Teschler on Topic
Leland Teschler • Executive Editor
On Twitter @ DW_LeeTeschler
I once worked at a company where the people in the HR department seemed to be fixated on justifying their jobs. One way their fixation manifested itself was in a complicated and time-consuming goal-setting exercise foisted upon everyone in the firm. As I recall, we had to come up with goals that fit into categories such as operational, communication, strategic, and so forth. What this process actually boiled down to was taking the work you knew you were about to do anyway and squeezing it into categories that satisfied HR.
In the minds of people in the HR department, the goals we came up with were supposed to be guiding our work. In reality, I’m pretty sure neither we nor the people we reported to ever revisited them until goal-setting time rolled around again.
The process of evaluating our progress against our goals was equally silly. Supposedly, we were engaging in a thoughtful and earnest reflection about our accomplishments or lack of them. But as in most companies, situations at ours changed constantly, and it was common for some of the goals we set one week to be irrelevant the next. So the whole self-evaluation process became super political. We devoted a lot of time to weasel-wording self-evaluations that said we hit our goals but were phrased in ways that didn’t seem arrogant.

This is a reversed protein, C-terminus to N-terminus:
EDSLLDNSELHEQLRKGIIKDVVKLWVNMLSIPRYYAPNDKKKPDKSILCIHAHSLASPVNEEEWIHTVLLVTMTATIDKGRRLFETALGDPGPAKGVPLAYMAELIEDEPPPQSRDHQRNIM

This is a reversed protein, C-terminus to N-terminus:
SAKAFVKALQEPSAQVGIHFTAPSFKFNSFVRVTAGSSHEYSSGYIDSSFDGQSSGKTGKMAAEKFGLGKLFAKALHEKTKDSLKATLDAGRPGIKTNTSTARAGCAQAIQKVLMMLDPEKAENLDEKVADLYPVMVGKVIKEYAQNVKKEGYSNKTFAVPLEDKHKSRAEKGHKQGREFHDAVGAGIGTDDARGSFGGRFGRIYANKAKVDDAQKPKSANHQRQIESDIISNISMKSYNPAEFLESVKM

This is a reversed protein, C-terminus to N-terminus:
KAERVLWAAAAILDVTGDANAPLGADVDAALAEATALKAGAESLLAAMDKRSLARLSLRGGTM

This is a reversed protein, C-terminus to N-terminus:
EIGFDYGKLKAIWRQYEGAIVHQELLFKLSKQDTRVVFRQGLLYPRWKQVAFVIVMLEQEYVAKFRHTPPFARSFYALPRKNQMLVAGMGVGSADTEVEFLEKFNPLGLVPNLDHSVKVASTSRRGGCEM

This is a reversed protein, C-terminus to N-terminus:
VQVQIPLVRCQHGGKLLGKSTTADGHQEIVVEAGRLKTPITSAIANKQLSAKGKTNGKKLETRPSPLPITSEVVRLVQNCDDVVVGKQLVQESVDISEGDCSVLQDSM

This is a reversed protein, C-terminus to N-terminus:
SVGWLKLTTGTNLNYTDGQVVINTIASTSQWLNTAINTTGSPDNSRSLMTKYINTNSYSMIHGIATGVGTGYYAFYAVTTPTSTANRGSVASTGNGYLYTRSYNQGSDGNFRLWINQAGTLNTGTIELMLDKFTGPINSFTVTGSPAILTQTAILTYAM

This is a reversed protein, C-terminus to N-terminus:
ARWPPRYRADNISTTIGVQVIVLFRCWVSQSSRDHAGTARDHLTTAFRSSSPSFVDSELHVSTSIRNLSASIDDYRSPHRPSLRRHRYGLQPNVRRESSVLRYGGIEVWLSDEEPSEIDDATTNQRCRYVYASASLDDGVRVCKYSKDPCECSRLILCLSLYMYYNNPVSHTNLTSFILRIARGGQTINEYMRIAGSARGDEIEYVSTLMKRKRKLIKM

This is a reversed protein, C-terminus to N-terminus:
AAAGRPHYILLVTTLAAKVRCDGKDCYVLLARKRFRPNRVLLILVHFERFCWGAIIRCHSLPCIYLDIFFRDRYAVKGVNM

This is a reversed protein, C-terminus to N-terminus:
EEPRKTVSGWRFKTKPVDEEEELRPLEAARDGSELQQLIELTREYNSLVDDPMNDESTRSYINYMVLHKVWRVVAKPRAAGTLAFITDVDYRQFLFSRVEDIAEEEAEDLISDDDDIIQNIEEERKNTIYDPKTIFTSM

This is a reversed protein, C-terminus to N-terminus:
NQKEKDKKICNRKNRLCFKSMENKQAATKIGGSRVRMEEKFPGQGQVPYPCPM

When we didn’t meet a goal, explaining the reason why became tricky. We had to delicately delineate why certain things hadn’t gone as planned without giving company higher-ups an excuse to ex-out a cost-of-living raise for us, or worse.
All in all, we spent the better part of two weeks annually contemplating our navels on numerous abstract goals that were meaningless shortly after we came up with them. More frustrating still, we had to pretend that we bought into the whole mess. The most pressing goal I had after completing one of these exercises was to have a stiff drink.
I once thought only the HR geniuses at my old company could come up with the kind of counter-productive goal-setting we experienced, but I was wrong. Marcus Buckingham, head of research at the ADP Research Institute, which focuses on workforce management, and Ashley Goodall, senior VP of leadership and team intelligence at Cisco, have examined heavy-handed corporate goal-setting programs like the one I endured. They point out that no research exists showing that goals set for people from above stimulate them to greater productivity. In fact, they say, the weight of the evidence suggests that goals cascading down through levels of management do the opposite; they limit performance and slow things to a crawl.
Buckingham and Goodall claim that the only criterion for a good goal is that the person pursuing it must set it themselves voluntarily. To make voluntary goals meaningful for a company, management must ensure employees understand the things that matter most to the organization.
As the two put it, “Instead of cascading goals (and) instructions for actions, we …. need to give (team members) a sense of which hill we’re trying to take….The best leaders realize that their people are wise, that they do not need to be coerced into alignment through yearly goal setting. …These leaders know that in a team infused with such meaning, each person will be smart enough and driven enough to set goals voluntarily that manifest that meaning.”
We might add that organizations having team members able to set goals voluntarily also have far less need for meddlesome HR departments. DW
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